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Family Trip to NY/DC - advice/tips?

Lindsey LohanLindsey Lohan Registered User regular
edited April 2012 in Help / Advice Forum
Backstory: My wife and I are from Maine and have a 7 year old son. We can't really do Disney like we hoped this year, so instead we're going to drive and do NY and DC. Neither of us have been to NY and we've only done a very brief 5 hour stint to DC so both areas are essentially new to all three of us. My wife is also considering boucing up one night to PA to see Gettysburg (she used to be a Civil War buff).

We're looking to start the trip in July, on a Sunday and come back to Maine on Saturday or Sunday - so right around 7 solid days. Obviously we want to see the Statue of Liberty, Times Square (and by extension my son wants to see the Nintendo store). In DC we want to do a museum and the typical sight seeing stuff. My wife wants to see a beach in Jersey out of our guilty pleasure of the Jersey Shore (I know, I know) and I'd like to hit Jay & Bob's Secret Stash just to pick up Kevin Smith signed posters and stuff without shipping/etc.

A.) How would folks break up the time? If we don't do PA, I was thinking 4 nights NY, 2/3 nights DC.

B.) What activities are absolute must do's in both areas?

C.) Where would people stay? We'd like $150/night with some form of breakfast/pool included. I was looking at
lLa Quinta Clifton
Which has free parking/pool/breakfast/shuttle to public transportation..followed by...
Comfort Inn Arlington
Outside pool, decent price...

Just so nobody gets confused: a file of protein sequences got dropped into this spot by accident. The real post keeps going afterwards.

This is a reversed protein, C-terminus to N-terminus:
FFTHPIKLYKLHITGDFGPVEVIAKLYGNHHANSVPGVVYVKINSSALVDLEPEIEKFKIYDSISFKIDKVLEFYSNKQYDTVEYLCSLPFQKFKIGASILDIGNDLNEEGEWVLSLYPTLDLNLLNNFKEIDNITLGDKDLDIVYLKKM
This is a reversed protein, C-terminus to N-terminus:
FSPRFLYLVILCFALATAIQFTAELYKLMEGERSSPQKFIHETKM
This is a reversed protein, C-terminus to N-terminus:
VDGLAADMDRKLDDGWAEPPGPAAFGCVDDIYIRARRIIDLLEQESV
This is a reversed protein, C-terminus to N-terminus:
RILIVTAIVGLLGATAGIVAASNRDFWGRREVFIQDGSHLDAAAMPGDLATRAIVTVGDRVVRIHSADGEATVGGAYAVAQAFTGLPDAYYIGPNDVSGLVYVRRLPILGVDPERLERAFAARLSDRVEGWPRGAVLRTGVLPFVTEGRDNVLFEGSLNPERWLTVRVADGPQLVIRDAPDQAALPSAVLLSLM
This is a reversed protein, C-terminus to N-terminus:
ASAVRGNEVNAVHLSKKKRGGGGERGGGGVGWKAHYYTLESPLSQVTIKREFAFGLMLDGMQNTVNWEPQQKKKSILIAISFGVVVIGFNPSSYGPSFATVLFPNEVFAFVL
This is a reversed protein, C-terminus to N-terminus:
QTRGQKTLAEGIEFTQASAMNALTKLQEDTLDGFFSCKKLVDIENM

Any feedback on those options/areas?

D.) Any last things we should know travelling to either area?

Crap - I had links to the hotels in my first version of this - I'll add them back in later today...

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Posts

  • Pure DinPure Din Rhode Island Registered User regular
    My opinion is more time in DC, less in NYC. Times Square or the Nintendo store aren't really places you can spend more than an hour or so looking at, and DC has a lot more stuff to do that's free. Also the Statue of Liberty is closed for renovation, so you can't actually go inside it right now.

  • minirhyderminirhyder NYCRegistered User regular
    edited April 2012
    You might want to check out the Intrepid Sea & Air Museum. By July the Enterprise should be there (it flew in to JFK this past weekend), and it's a nice museum overall.

    Edit: Also check out the Museum of Natural History.

    minirhyder on
  • bowenbowen Registered User regular
    Yeah DC is far more touristy than NYC.

    NYC is where you go if you want to shop.

  • adytumadytum Registered User regular
    edited April 2012
    The Comfort Inn off Glebe Road in Arlington is kind of a long walk to the Metro. It's definitely doable, and there's a bus to the station that runs along that street on a regular terrible WMATA schedule. Just be aware it's a bit of a hike (especially in the summer heat). There's also not really any nightlife (restaurants, etc) that are in easy walking distance.

    Though if you think you're going to be driving it pretty much sits on top of the highway into DC and the exit towards the city bounds one side of the building, so that's a plus.

    edit- Unless you're talking about the other Comfort Inn in Arlington, which is by Shirlington and has no public transit anywhere near it.

    adytum on
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  • Lindsey LohanLindsey Lohan Registered User regular
    adytum wrote: »
    The Comfort Inn off Glebe Road in Arlington is kind of a long walk to the Metro. It's definitely doable, and there's a bus to the station that runs along that street on a regular terrible WMATA schedule. Just be aware it's a bit of a hike (especially in the summer heat). There's also not really any nightlife (restaurants, etc) that are in easy walking distance.

    Though if you think you're going to be driving it pretty much sits on top of the highway into DC and the exit towards the city bounds one side of the building, so that's a plus.